The business benefits of Total Communications

The business benefits of Total Communications

The need to integrate and consolidate all of your communications is becoming a necessity as end users become armed with capable mobile devices and cloud tools that would allow them to work in an external environment. This is known as ‘Total Communications’ as Jan Geldmacher, CEO of Vodafone Global Enterprise, writes.

Managing business communications used to mean monitoring and maintaining back-office systems. Today connected technologies play a far more pivotal role, supporting business ambitions to achieve efficiency and growth despite ongoing economic uncertainty. The more strategic that communications becomes to the business, the greater the need to consolidate these into one place, otherwise known as “Total Communications”.

But this isn’t the whole story. The need for consolidation is being driven as much by the business as it is by the people who work within it. Growing numbers of digital natives are now entering the workforce, armed with a solid knowledge of social and mobile technologies and an agnostic approach towards platforms; they simply want the best tools to do their jobs. As a result a cornucopia of communications technologies, including laptops, smartphones, tablets, cloud computing and, to some extent, wearables has entered the workplace and 90 per cent of IT industry growth is expected to be driven by mobility, cloud, big data and social technologies over the next six years. As more technologies enter the enterprise the web of wired, wireless and cloud providers supplying them becomes just as vast.

That web keeps getting ever more tangled. Every time a new office or store opens or a new market foothold is gained, additional suppliers, contracts and bills are often negotiated — and with businesses increasingly looking to scale-up in emerging economies, this can mean navigating unknown regulations, languages and cultures.

In the past IT departments were the ones to screen those potential suppliers. Today the IT team is still responsible for managing and securing the company’s communications framework; but it isn’t just the IT team making the buying decisions. Gartner estimates that by next year 40 per cent of the IT budget will be controlled outside of the IT department, with the figure likely to rise to 90 per cent in 2020.

Between these buyers who know what they want, but may have no clue how to buy it, and the growth of shadow IT budgets, all of these factors combined make for one big headache for the CIO and CFO. The CIO is less able to gain real insights into critical resources such as the network, which could ultimately lead to missed business opportunities. The CFO can’t easily monitor usage and expenditure to see precisely where savings can be made, impacting planning and budgeting.

Untangling the web

Having fragmented communications is far from ideal, but for many multi-national organisations it has been an inevitability of international expansion. Eager to get the best service, businesses have sought out the best-in-country suppliers. But things are changing. Businesses now have the option to work with Total Communications service providers whose networks have the global reach and in-country depth to support total supplier and network consolidation.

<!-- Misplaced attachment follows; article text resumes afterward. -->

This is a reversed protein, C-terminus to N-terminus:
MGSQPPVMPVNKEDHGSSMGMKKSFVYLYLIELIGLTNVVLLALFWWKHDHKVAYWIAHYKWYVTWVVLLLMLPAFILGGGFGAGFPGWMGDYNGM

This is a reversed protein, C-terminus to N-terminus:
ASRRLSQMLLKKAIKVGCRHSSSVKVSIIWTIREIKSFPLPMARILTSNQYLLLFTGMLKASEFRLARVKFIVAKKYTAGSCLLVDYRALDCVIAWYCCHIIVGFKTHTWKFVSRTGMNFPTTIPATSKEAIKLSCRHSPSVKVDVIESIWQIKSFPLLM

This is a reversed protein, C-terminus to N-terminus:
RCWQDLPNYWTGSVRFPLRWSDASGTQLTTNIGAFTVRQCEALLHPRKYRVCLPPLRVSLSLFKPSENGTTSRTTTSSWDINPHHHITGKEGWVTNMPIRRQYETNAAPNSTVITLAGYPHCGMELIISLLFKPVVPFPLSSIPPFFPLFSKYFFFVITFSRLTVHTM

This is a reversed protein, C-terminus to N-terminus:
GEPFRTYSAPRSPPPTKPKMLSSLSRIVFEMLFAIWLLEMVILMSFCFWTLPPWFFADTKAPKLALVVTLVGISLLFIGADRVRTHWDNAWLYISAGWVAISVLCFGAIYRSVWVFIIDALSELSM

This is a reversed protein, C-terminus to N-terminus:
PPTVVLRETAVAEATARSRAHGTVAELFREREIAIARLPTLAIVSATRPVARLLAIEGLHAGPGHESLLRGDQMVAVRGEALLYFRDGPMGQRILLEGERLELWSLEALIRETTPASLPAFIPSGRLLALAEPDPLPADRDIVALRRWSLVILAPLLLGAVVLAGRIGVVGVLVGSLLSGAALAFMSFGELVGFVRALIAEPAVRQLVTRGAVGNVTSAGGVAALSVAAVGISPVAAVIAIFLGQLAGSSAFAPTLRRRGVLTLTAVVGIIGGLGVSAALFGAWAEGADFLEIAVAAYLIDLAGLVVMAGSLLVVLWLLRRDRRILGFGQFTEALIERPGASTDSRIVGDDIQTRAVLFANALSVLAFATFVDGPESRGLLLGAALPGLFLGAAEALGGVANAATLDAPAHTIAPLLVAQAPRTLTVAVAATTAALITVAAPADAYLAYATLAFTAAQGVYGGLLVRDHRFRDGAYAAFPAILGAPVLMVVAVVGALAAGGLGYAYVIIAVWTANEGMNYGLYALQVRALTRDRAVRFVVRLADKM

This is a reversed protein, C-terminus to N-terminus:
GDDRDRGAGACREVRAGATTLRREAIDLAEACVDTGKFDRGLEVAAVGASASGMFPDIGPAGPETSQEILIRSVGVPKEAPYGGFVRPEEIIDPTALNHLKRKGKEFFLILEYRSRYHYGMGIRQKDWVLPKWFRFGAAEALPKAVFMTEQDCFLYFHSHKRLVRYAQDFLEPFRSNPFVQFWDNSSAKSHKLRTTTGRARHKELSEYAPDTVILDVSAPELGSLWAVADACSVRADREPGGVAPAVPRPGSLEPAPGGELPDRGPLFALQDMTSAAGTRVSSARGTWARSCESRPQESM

If a business wants to keep expanding into new markets, but needs to keep the cost of its network and ICT spend down, it can establish one single Wide Area Network across all of the countries it operates in. By doing this the business can consolidate the management of its network, providing greater visibility of cost for the CIO and CFO. This also enables the business to establish a standardised operating model to support faster, more efficient deployment of vital business applications.

By streamlining communications infrastructure into one strategy, a business that wants to meet employee demand for flexibility without impacting team collaboration can integrate fixed and mobile communications into a single, intelligent and completely complementary service. This ensures calls and messages can always be routed to reach employees and it enables teams to use a range of collaborative tools such as instant messenger, video conferencing and enterprise social media apps on any device, through the same unified application. This might explain why integrating fixed and mobile is now one of the three biggest priorities for 69 per cent of IT decision makers.

By bringing all communications together a business looking to improve internal processes or create new and original customer-facing products and services can deploy technologies such as Machine-to-Machine (M2M) using one global SIM card and one single supply chain across markets.

Keeping people connected

Businesses will never be able to fully pre-empt the economy, nor will they be able to foresee the changing attitudes that new generations will bring into the workplace. But they can avoid a fragmented communications landscape by adopting the Total Communications strategy of consolidating suppliers and embracing unified communications. And by doing this they will have the control to drive efficiencies, the infrastructure to support growth no matter which way the market goes and the technology to help their people find new and smarter ways of working in tomorrow’s uncertain world.